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runemaster, have you played halflife? along with sound and music to scare the player another well used technique is motion. The way a body holds itself and animates is also an important element in horror and thrill. I speak from experience as i''m a huge horror buff.

The strongest horror makes the viewer think that what is happening is the worst thing that could ever happen. It kind of puts the viewer on a one track mind of looking at things. So the objective is to put the viewer on the track of thinking what what''s happening can''t get worse and then it does and then it reintroduces the anticipation again making them think it can''t get more worst and it keeps going like this. You see???

"So you're the one that designed that game are you?"
*Gulp* "Umm, yeah"

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Ketchaval    186
I agree with the points about subtlety and proper music (don''t put Thrash metal, or hip-hop in a scary game and expect people to be scared... unless you are in a dangerous Ghetto).

Paul Cunningham comes the closest to touching on the point about using things that REALLY WORRY the player. Make monsters which make the player worry that they will be infected with chest-bursters (biological horror), make the player worry that the NPC characters in the game are turning evil, etc. Use things which frighten / worry people in real life. This will bring a greater range of emotions to the game.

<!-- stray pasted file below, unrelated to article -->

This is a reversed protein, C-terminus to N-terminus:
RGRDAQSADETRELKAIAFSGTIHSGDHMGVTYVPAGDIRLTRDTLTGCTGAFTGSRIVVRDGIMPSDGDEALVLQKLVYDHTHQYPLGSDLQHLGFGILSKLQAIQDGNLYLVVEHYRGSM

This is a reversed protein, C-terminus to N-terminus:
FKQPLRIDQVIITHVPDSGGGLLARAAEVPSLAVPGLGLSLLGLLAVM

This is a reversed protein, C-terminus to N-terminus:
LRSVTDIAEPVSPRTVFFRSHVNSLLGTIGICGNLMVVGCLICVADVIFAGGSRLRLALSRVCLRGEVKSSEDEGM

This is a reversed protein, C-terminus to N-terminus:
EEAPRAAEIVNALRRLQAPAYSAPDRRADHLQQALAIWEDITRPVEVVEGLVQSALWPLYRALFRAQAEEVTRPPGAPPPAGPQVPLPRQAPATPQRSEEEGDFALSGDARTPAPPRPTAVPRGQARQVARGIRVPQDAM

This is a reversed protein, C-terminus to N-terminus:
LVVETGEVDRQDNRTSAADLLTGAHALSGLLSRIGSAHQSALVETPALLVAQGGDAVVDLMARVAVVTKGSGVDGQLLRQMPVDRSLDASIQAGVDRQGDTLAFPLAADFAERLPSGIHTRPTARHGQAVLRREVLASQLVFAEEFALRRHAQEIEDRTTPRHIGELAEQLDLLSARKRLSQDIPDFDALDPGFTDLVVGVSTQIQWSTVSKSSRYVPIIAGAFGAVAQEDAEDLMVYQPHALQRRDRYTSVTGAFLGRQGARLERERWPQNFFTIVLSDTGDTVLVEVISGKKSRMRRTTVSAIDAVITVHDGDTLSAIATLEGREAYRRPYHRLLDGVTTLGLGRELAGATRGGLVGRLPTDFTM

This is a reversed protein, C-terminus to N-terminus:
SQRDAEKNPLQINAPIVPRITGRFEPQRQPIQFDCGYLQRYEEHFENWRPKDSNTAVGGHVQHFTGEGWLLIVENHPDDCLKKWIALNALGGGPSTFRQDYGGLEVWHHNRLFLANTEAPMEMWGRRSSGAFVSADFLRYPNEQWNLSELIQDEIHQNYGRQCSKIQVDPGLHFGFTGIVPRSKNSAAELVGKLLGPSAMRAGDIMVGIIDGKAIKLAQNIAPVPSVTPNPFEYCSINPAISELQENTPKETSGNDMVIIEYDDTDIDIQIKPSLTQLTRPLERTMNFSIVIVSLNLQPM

Like when in Half-Life because the mouse + keyboard control was so intuitive and it only took a relatively low drop to kill you, when you came up to a *huge* drop, and quickly used the mouse to look down as you stopped just away from the edge, this showed a huge drop and tapped into fear of heights.

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Forneiq    122
I didn''t mean to use the music as some kind of predictable clue. Just because the music is crescendoing doesn''t necessarily mean the monster is around the corner. You could try the old trick:
There is some movement in the other room. You cautiously walk over there, music growing louder, look around in the dark, and then meow, it was only the cat. You feel relieved. Then the monster jumps out at you.
Music and sound are the most effective ways to control the players emotions. Atmosphere, description, also work, but it''s the audial clues which are most riveting. Any time you know how to control the players emotions, and predict the players emotions, allows you to control the game while letting the player think that they do. You don''t have to pay off every time. That spooky music means that something bad /might/ happen soon. Maybe. You can never be sure. You have to mix it up. You can''t give people a really good scare when they expect it.
Not being sure is what is really scary.

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Nazrix    307